Even slow reactions can be hazardous if they involve large amounts of material or if the heat and gases are confined, such as in a sealed storage drum. Drums that are swollen and distorted from over-pressurization are potentially very dangerous. They may rupture at any time without warning and release their contents.
Some dangerously reactive liquids such as methyl acrylate and acrylonitrile, are also flammable liquids. They give off enough vapour at normal workplace temperatures to form flammable mixtures with air. They can be serious fire hazards at temperatures lower than those at which they would begin to polymerize or decompose.
Fires involving dangerously reactive materials can be more hazardous than normal. The heat from the fire can lead to violent, uncontrolled chemical reactions and potentially explosive ruptures of sealed containers.
Proper ventilation important:
Well designed and maintained ventilation systems remove airborne, dangerously reactive materials from the workplace and reduce their hazards.
The amount and type of ventilation needed depends on such things as the type of job, the kind and amount of materials used, and the size and layout of the work area. An assessment of the specific ways a workplace stores, handles, uses and disposes of its dangerously reactive materials is the best way to find out if existing ventilation controls (and other hazard control methods) are adequate.
Some workplaces may need a complete system of hoods, ducts and fans to provide acceptable ventilation. Others may require a single, well-placed exhaust fan. No special ventilation system may be needed to work with small amounts of dangerously reactive materials which do not give off airborne contaminants.
Make sure ventilation systems for dangerously reactive materials are designed and built so that they do not result in an unintended hazard. Ensure that hoods, ducts, air cleaners and fans are made from materials compatible with the dangerously reactive substance. Systems may require explosion-proof electrical equipment.
Ensure that the system is designed to avoid buildups of dusts or condensation of vapours. The vapours of inhibited liquids are not inhibited. When they condense, the liquid could polymerize or decompose easily.
Keep systems for dangerously reactive materials separate from other systems exhausting incompatible substances. Periodic inspection of ventilation systems will help maintain them in good operating condition.
Containers for dangerously reactive materials:
Inspect all incoming containers before storing to ensure that they are undamaged and properly labelled. Do not accept delivery of defective containers.
Store dangerously reactive materials in containers that the chemical supplier recommends. Normally, these are the same containers in which the material was shipped. Repackaging can be dangerous especially if contaminated or incompatible containers are used. For example, strong hydrogen peroxide solutions can decompose explosively if placed in a container with rusty surfaces. Bottles for light-sensitive materials are often made of dark blue or brown glass to protect the contents from light. Containers for water-sensitive compounds should be waterproof and tightly sealed to prevent moisture in the air from reacting with the material.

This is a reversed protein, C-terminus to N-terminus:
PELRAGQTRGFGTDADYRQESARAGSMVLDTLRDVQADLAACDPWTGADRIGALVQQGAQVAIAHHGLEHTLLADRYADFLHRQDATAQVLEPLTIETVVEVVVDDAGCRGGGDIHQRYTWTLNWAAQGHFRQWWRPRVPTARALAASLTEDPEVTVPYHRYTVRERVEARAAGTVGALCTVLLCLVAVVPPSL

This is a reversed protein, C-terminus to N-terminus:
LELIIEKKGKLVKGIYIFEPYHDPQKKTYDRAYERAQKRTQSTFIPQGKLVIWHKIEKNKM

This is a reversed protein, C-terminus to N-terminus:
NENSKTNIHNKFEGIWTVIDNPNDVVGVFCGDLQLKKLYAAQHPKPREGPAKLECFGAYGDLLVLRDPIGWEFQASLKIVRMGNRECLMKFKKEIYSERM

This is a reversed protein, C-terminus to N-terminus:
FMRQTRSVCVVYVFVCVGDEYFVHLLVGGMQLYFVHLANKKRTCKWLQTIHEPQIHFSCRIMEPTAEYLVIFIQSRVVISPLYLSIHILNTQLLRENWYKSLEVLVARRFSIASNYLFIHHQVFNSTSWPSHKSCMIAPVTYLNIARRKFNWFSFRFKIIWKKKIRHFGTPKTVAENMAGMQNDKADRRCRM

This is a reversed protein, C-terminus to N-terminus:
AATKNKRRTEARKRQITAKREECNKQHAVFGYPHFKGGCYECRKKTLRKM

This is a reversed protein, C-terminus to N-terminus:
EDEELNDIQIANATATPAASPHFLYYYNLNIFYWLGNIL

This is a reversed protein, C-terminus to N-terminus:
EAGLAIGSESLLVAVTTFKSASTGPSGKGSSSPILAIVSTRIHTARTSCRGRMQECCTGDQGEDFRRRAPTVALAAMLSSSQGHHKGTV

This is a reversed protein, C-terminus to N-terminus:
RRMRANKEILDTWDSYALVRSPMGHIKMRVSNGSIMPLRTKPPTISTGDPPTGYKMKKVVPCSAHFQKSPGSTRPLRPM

Make sure containers are suitably labelled. For materials requiring temperature control, the recommended storage temperature range should be plainly marked on the container. It is also a good practice to mark the date that the container was received and the date it was first opened.
Protect containers against impact or other physical damage that might cause shock. Do not use combustible pallets, such as wood, for storing oxidizing materials or organic peroxides.
Normally keep stored containers tightly closed. This helps to avoid contamination of the material or evaporation of solvents used to dilute substances, such as some organic peroxides, to safer concentrations.
Some dangerously reactive liquids, such as strong hydrogen peroxide solutions or certain organic peroxide products, gradually decompose at room temperature and give off gas. These liquids are shipped in containers with specially vented caps. These vent caps relieve the normal buildup of gas pressure that could rupture an unvented container. Check vent caps regularly to ensure that they are working properly. Keep vented containers in the upright position. NEVER stack vented containers on top of each other.
Storage area for dangerously reactive liquids and solids:
Store dangerously reactive liquids and solids separately away from processing and handling areas and from incompatible materials. Some dangerously reactive materials are incompatible with each other. Do not store these beside each other. Separate storage can minimize personal injury and damage caused by fires, spills or leaks.
Check the reactivity data and storage requirements sections of the MSDS for details about what substances are incompatible with a specific dangerously reactive material.
Construct walls, floors, shelving, and fittings in storage areas from suitable materials. For example, use non-combustible building materials in storage areas for dangerously reactive oxidizers or organic peroxides. Use corrosion-resistant materials for dangerously reactive corrosives.
Ensure that floors in storage areas are watertight and without cracks in which spilled materials can lodge. Contain spills or leaks by storing smaller containers in trays made of compatible materials. For larger containers, such as drums or barrels, provide dikes around storage areas, and sills or ramps at door openings.